Stepping down on the gas, Kaneki puffs a cigarette and navigates his pickup across southeastern Ukraine’s flatlands toward the road to Orikhiv. Early morning daylight is just beginning to brighten the skies above Zaporizhzhia.
The 24-year-old soldier shouts over the sound of the engine. “Israel against Gaza? It’ll quickly die down but can be bad for us.”
Kaneki is attached to Recon Team Kilo, a Ukrainian unit fighting in the south. Since the war between Israel and the Palestinian armed group Hamas broke out on Oct. 7, much of the world, including Ukraine, has turned its eyes toward the Middle East.
Nearly a month into that conflict, the Israeli military has launched a ground invasion into the besieged coastal enclave, home to more than 2.1 million Palestinians. Keeping a close eye on the fighting, some Ukrainians are optimistic, others less so. Many worry that the coverage of the conflict could eclipse international concern for their ongoing struggle. They worry about their legacy, and they worry about the ripple effects between the two wars.
As 40,000 troops sit poised to launch a third wave assault on Avdiivka (200 kilometers east of Zaporizhzhia), Ukrainian President Volodomyr Zelenskyy yesterday tweeted his thanks to Japan and other Group of Seven nations for their, “unwavering support for Ukraine even amid other global developments.”
For his part, Kaneki worries that with the world’s attention fixed elsewhere, Russia could seize the moment to escalate its war on Ukraine. “I’m afraid that the Russians might use the media diversion to start doing dirty things, like using chemical weapons against us,” he says, exhaling slowly. The question of whether Russia has or will use chemical weapons is a pressing concern for analysts and researchers watching the conflict as well.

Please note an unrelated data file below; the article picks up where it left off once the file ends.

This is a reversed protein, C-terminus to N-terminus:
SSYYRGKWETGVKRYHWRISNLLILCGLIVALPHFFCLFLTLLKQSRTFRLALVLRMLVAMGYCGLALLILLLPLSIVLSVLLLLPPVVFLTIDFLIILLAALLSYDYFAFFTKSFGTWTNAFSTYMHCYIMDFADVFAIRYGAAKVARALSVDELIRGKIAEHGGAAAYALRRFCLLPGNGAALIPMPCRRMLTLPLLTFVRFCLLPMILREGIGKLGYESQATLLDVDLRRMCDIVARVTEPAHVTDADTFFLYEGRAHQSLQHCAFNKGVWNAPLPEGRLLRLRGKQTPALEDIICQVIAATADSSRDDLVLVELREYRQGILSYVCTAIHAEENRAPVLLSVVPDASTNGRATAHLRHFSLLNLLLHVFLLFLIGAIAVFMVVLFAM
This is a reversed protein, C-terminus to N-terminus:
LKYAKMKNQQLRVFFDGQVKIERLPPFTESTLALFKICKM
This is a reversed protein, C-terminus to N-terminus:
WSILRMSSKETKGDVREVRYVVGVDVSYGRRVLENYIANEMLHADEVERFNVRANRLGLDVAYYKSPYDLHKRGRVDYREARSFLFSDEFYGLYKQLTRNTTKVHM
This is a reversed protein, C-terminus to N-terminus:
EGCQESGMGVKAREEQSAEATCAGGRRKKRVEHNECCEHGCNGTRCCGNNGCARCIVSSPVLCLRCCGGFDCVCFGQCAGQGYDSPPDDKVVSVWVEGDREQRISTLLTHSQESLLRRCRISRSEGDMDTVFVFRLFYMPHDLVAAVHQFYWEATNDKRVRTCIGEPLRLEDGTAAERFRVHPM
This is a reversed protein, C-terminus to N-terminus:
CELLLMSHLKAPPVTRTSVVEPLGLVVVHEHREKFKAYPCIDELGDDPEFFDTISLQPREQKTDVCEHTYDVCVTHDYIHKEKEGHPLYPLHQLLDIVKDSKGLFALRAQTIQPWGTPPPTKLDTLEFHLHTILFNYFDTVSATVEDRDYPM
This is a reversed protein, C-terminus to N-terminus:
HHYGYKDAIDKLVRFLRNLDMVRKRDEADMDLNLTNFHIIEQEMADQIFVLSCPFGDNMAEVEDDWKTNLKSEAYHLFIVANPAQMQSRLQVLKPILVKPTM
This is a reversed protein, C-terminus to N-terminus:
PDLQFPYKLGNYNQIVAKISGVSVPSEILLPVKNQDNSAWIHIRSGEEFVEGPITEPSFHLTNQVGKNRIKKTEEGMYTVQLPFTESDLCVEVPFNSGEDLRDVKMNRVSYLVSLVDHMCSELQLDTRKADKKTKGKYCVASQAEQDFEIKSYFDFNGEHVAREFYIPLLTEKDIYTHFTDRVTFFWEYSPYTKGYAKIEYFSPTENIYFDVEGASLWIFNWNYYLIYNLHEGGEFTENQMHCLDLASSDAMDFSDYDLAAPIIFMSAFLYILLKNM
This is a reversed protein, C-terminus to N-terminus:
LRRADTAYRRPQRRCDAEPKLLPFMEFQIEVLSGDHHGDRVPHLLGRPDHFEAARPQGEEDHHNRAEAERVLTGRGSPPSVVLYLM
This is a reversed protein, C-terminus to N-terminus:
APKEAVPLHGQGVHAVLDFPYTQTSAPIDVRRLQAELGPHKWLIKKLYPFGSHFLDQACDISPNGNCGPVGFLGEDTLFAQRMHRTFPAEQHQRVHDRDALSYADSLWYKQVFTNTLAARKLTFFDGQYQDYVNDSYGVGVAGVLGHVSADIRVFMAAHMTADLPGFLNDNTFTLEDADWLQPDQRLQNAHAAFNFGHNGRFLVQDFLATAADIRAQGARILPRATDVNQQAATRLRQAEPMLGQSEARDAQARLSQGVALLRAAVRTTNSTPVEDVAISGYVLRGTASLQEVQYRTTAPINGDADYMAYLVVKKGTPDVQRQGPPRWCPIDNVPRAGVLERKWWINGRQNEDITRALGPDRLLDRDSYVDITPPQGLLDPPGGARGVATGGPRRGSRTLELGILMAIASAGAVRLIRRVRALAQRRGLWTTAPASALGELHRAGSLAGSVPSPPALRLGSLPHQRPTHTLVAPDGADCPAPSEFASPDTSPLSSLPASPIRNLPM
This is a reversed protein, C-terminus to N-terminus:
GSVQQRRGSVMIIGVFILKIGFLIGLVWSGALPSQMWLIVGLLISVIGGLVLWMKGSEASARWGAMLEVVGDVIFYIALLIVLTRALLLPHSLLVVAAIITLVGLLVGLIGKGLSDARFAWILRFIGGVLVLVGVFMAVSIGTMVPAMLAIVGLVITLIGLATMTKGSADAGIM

Strike, 38 years old, one of his comrades, fears being forgotten. “I’m just afraid that tomorrow, Europe and the United States might decide it’s no longer worth helping Ukraine,” he says, “and we’ll find ourselves having to stop waves of Russians without end.”
Both are skeptical, but more important to them than the potential fallout of the Israeli-Gaza war is the present moment in the Zaporizhzhia region.
“When you have your feet in the mud, you don’t think too much about that,” explains Kaneki. “You don’t even think about Ukraine, freedom, or victory anymore.”
It Could Be a Good Thing
Smiley, a former butcher turned machine gunner, is more pragmatic. He believes that the war between Israel and Gaza’s armed groups will benefit Ukraine. “The United States will never abandon Ukraine,” he says. “They’re not here for our good looks but because they have no interest in us losing.”
Smiley, 25, sports a long beard that softens an otherwise sharp face covered in tattoos. “The West is too involved to withdraw or reduce its assistance,” he continues. He pauses and takes a deep breath before arguing that the intensity of the conflict and the need for arms and equipment are radically different between Israel and Ukraine.
“Here, we need an astronomical amount of weapons, shells, human resources, and ammunition every day to face Russia,” he says. “Israel has one of the best armies in the world and is dealing with Hamas, a small terrorist group. We, on the other hand, are facing the Russian army; it’s not comparable.”